Have You Seen a LaPerm Cat?

The LaPerm cat breed has a unique looking coat. Affectionate and intelligent, this cat is an excellent hunter with barn cat heritage.

Looking at the coat of the LaPerm, these kitties could be described as having a permanent bad hair day. In fact, you might even call them the bad hair day cat.

Torbie LaPerm cat

Image Credit: WikipediaCC BY-SA 4.0

Originating in the United States in the early nineteen eighties, it is probably closely related to the Rex cat breeds. Rex cats include the Cornish Rex, the Devon Rex, and others.

Like the Rex breeds, these cats have a wavy coat, which makes them look as though their hair has been "permed." This may be where their name came from.

A combination of contradictions, this cat is definitely not your average cuddly house cat.

With a curly coat and an exotic look, you wouldn't expect them to be excellent mousers... and yet, they are.

Given their beginnings, though, this is not too surprising. While they resemble the Oriental cat breeds with an interesting hairdo, they are actually descended from American barn cats.

Is the LaPerm cat a lap kitty?

When choosing a cat, many people have a basic question, and it's a good one. It gets to the core of how the cat will behave at home.

The question is...

Is this new family member going to be a gentle lap cat, or an athlete, running through the house at high speed, or maybe jumping off the refrigerator or swinging from the chandelier?

For the LaPerm, the answers is... potentially both.

This is not a feline that typically lies around all day. If you're looking for a docile, lazy kitty, that is not the LaPerm cat (a Persian might be a better choice).

Most active cats have a hard time slowing down, and when they do, they often crash. Play hard, sleep hard is their motto.

The LaPerm, however, can happily exist with a dual personality. These active little fur balls can transform themselves into lap cats, if only for a while.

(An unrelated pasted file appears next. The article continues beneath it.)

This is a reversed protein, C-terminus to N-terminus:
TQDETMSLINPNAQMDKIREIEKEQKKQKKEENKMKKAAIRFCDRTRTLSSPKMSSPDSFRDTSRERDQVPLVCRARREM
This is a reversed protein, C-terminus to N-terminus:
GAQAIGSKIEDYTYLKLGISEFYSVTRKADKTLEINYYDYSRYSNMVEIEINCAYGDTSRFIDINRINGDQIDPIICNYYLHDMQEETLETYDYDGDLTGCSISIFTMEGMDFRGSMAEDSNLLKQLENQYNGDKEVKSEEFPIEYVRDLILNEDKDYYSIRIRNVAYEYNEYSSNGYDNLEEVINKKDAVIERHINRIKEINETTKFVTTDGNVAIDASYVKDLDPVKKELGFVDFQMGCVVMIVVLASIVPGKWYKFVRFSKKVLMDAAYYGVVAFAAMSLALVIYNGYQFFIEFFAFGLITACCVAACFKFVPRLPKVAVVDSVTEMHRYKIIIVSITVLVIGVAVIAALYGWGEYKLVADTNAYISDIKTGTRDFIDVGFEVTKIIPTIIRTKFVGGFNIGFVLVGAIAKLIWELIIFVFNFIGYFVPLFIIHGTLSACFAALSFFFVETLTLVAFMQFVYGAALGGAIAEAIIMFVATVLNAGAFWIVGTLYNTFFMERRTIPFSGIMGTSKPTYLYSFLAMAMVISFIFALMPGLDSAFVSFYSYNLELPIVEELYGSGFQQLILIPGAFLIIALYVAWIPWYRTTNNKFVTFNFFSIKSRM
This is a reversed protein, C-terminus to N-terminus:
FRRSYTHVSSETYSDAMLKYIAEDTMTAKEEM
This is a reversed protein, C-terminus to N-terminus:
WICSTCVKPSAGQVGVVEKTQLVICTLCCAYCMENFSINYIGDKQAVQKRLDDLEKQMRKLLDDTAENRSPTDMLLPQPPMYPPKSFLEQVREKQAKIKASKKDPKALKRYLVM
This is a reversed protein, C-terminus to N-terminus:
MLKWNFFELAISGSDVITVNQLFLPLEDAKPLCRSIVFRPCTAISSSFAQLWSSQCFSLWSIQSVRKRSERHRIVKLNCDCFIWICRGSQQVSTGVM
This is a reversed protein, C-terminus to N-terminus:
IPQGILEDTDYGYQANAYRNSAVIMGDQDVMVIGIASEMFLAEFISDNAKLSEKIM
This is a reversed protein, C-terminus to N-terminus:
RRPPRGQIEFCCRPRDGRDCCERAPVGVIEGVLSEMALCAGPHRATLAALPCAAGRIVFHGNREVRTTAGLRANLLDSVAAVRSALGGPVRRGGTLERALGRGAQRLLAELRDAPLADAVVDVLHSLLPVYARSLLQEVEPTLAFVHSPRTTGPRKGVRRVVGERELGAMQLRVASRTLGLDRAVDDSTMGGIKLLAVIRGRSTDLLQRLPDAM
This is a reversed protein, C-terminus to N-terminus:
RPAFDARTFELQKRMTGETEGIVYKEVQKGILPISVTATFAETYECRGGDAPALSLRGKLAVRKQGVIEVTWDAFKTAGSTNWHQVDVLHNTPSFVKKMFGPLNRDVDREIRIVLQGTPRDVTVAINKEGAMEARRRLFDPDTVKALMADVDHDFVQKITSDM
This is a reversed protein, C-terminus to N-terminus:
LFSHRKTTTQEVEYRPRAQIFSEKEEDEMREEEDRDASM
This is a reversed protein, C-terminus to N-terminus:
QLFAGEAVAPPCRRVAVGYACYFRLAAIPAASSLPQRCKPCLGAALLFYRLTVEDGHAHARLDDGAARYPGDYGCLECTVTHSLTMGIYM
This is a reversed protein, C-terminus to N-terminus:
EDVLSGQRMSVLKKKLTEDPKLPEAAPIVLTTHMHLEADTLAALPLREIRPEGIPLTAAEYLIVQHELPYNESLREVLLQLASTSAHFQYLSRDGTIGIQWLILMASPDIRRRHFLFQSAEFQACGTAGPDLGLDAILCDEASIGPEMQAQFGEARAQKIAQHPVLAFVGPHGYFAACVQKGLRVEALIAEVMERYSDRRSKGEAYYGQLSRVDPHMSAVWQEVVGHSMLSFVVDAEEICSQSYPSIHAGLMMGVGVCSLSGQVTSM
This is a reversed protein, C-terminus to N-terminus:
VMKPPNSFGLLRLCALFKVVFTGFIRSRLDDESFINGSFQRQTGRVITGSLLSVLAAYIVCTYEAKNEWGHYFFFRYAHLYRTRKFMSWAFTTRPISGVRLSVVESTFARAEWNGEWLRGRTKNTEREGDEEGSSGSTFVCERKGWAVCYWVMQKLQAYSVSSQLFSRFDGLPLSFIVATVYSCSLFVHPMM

This breed has a very affectionate and playful nature, and is often an excellent choice for families, especially in a multiple cat household.

If you don't want the hassle of caring for a longhair cat, fear not. This breed comes in two flavors, longhair and shorthair. As you might expect, the longhair has a graceful, plumed tail, while the shorthair's tail is more plain.

Both varieties of this cat have similar body types. Primary features include big eyes, a wedge shaped head and a muscular body. The shorthair has ears that are slightly Oriental in appearance, while the longhair has more rounded eyes.

These cats are a little on the large side, usually anywhere from eight to twelve pounds. Both flavors also have a distinct undercoat and overcoat, although the longhair has a thicker undercoat.

With barn cat heritage, it makes sense that they come in almost every color and pattern. In addition, for the first few years, they were not bred for specific types or colors. Apparently, the founding breeder did not immediately realize just how unique these cats were.

Interestingly enough as well, the founding kitten of the breed was completely bald. When the wavy coat appeared, the breeder may have just been happy to see her kitten finally grow any hair at all.

Not all kittens in this breed are hairless so young. They do all go through a stage, however, where they lose their kitten coats and have not yet developed their curly adult coats.

As with all newer cat breeds, the Cat Fancier's Association has placed the LaPerm in the Provisional Class. The breed will remain there until it proves itself, at which time the CFA will move it to the Championship Class.

A wide gene pool helps to make this breed very sturdy and healthy. You should still ensure, of course, that you give your cat regular veterinary care including immunizations.

This cat is affectionate and intelligent, and also has a very unique appearance. If you're the right person, the LaPerm cat breed could be the right cat.

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